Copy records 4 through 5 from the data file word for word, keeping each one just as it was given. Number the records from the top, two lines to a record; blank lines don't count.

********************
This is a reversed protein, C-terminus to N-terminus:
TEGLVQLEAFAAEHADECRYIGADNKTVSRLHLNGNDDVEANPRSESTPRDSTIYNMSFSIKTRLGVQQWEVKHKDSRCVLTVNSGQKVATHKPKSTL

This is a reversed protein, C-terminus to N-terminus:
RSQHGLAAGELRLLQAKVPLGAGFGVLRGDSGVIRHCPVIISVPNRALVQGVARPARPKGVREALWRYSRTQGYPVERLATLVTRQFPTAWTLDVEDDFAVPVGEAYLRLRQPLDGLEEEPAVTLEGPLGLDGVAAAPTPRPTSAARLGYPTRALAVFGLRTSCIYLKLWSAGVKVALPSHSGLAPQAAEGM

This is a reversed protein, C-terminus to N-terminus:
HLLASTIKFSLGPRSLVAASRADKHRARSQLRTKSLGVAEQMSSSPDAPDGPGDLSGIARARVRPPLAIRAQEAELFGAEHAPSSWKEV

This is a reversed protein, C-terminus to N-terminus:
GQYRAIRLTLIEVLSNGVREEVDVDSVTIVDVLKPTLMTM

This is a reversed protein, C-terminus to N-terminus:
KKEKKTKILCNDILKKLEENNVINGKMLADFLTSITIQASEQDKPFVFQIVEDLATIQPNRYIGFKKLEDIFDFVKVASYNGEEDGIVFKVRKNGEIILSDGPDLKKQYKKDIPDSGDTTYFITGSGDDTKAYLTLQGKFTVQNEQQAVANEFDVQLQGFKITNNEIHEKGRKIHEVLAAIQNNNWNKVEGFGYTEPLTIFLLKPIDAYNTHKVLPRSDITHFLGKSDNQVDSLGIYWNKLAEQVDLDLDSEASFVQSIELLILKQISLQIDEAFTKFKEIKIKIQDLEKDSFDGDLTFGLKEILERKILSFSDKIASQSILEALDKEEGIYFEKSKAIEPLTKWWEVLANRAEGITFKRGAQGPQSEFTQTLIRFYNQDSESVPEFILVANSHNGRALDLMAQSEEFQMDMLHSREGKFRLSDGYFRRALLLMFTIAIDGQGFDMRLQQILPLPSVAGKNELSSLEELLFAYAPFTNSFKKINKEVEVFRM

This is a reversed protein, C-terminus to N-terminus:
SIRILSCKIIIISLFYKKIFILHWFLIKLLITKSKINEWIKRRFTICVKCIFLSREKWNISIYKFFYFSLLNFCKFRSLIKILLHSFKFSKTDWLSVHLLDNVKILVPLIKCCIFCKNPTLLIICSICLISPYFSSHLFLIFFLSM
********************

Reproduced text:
This is a reversed protein, C-terminus to N-terminus:
GQYRAIRLTLIEVLSNGVREEVDVDSVTIVDVLKPTLMTM

This is a reversed protein, C-terminus to N-terminus:
KKEKKTKILCNDILKKLEENNVINGKMLADFLTSITIQASEQDKPFVFQIVEDLATIQPNRYIGFKKLEDIFDFVKVASYNGEEDGIVFKVRKNGEIILSDGPDLKKQYKKDIPDSGDTTYFITGSGDDTKAYLTLQGKFTVQNEQQAVANEFDVQLQGFKITNNEIHEKGRKIHEVLAAIQNNNWNKVEGFGYTEPLTIFLLKPIDAYNTHKVLPRSDITHFLGKSDNQVDSLGIYWNKLAEQVDLDLDSEASFVQSIELLILKQISLQIDEAFTKFKEIKIKIQDLEKDSFDGDLTFGLKEILERKILSFSDKIASQSILEALDKEEGIYFEKSKAIEPLTKWWEVLANRAEGITFKRGAQGPQSEFTQTLIRFYNQDSESVPEFILVANSHNGRALDLMAQSEEFQMDMLHSREGKFRLSDGYFRRALLLMFTIAIDGQGFDMRLQQILPLPSVAGKNELSSLEELLFAYAPFTNSFKKINKEVEVFRM